At the 1908 National Governor's Conference in Washington DC, Theodore Roosevelt - my favorite president - said to the assembled state executives that the issue of conservation 'is the chief material question that confronts us, second only - and second always - to the great fundamental questions of morality.'
Well said, of course. And while Oregon's 2007 legislature largely avoided issues of morality, we did have the courage to tackle meaningful environmental and conservation reform. During the session we addressed everything from recycling to renewable energy, biofuels to water quality.
Some of our larger efforts include:
Senate Bill 838, probably considered the session's biggest success. This bill requires that 25 percent of Oregon's new electricity needs be generated from renewable resources by 2025. SB 838 will promote wind, solar, hydro and wave energy. All abundant in Oregon, and all designed to promote Oregon-based businesses and environmental entrepreneurism.
Recycling bills were also prominent. SB 707 will expand Oregon's bottle bill to include water bottles, crucial when you consider that upwards of 100 million plastic bottles are going into Oregon landfills every year. HB 2626 sets a similar standard for electronic waste, critical for control of mercury, lead, and other hard-waste toxins. Now when Oregonians need to dispose of old computers and TVs, they'll have a convenient place to go - free of charge.
Promotion of biofuels was accomplished via HB 2210. This bill requires that certain percentages of most vehicle fuels sold in Oregon contain a biofuel component. The bill provides incentives for the production and processing of Oregon grown biofuel feedstock and also provides incentives for Oregon consumers who use higher blends of biofuels for cars, trucks and home heating. The benefits of HB 2210 include promotion of Oregon agricultural and forest industries, cleaner air and reduction in greenhouse gas emissions, and reduced dependence on foreign oil.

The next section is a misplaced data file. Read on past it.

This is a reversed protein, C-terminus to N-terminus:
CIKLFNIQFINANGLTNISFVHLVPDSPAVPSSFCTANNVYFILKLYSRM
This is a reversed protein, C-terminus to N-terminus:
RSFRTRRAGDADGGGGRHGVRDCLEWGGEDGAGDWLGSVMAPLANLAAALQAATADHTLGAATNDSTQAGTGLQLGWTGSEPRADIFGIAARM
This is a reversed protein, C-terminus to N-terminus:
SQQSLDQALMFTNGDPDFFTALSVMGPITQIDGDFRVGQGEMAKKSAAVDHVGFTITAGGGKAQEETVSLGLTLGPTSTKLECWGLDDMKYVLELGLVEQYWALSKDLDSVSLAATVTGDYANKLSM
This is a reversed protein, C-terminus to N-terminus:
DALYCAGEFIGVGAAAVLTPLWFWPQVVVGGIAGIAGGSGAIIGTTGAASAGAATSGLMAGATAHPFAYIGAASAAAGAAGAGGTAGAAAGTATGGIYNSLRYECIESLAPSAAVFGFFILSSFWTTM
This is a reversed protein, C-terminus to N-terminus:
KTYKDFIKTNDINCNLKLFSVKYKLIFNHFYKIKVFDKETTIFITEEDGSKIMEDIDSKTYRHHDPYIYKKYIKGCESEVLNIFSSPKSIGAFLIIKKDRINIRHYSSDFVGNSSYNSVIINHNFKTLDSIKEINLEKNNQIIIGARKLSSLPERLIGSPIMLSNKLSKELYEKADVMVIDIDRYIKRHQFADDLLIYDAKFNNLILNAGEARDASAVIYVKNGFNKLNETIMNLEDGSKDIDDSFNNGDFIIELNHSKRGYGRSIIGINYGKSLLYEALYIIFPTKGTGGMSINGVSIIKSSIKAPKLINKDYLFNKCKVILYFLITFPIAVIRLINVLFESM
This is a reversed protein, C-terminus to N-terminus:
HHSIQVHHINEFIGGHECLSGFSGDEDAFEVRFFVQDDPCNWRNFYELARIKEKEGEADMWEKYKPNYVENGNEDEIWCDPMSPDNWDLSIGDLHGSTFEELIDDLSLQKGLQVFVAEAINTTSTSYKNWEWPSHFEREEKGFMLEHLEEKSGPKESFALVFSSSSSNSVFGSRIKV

There were other advancements in common sense conservation legislation. Some of these include promotion of solar technologies; a new toxic reduction strategy to help the Willamette River; and a clean diesel initiative to help retrofit or replace old, polluting diesel engines in school busses and heavy equipment.
Rep. Ben Cannon and I also introduced legislation for a carbon cap-and-trade program. This type of system is successfully being used in various places to promote industrial modernization and greenhouse gas reduction through market-based trading incentives. This would be a big step for Oregon and will require extensive dialog and cooperation. It will be a priority next session.
In short, the 2007 Oregon legislature made considerable gains in conservation policy but avoided the over-reach which has hamstrung past efforts. Legislation in this arena was largely undertaken in a solution oriented, bi-partisan manner. Our charge was simple: sound conservation policy that also promoted Oregon jobs and innovation. I am proud of our accomplishments this year. And I think Roosevelt would have been proud of us, too!
Rep. Scott Bruun represents West Linn and Tualatin District WHAT